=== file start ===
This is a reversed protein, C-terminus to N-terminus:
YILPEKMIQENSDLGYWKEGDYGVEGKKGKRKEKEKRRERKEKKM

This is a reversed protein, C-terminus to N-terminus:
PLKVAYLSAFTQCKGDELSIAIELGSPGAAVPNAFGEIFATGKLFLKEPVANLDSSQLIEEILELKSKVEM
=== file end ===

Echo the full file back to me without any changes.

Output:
This is a reversed protein, C-terminus to N-terminus:
YILPEKMIQENSDLGYWKEGDYGVEGKKGKRKEKEKRRERKEKKM

This is a reversed protein, C-terminus to N-terminus:
PLKVAYLSAFTQCKGDELSIAIELGSPGAAVPNAFGEIFATGKLFLKEPVANLDSSQLIEEILELKSKVEM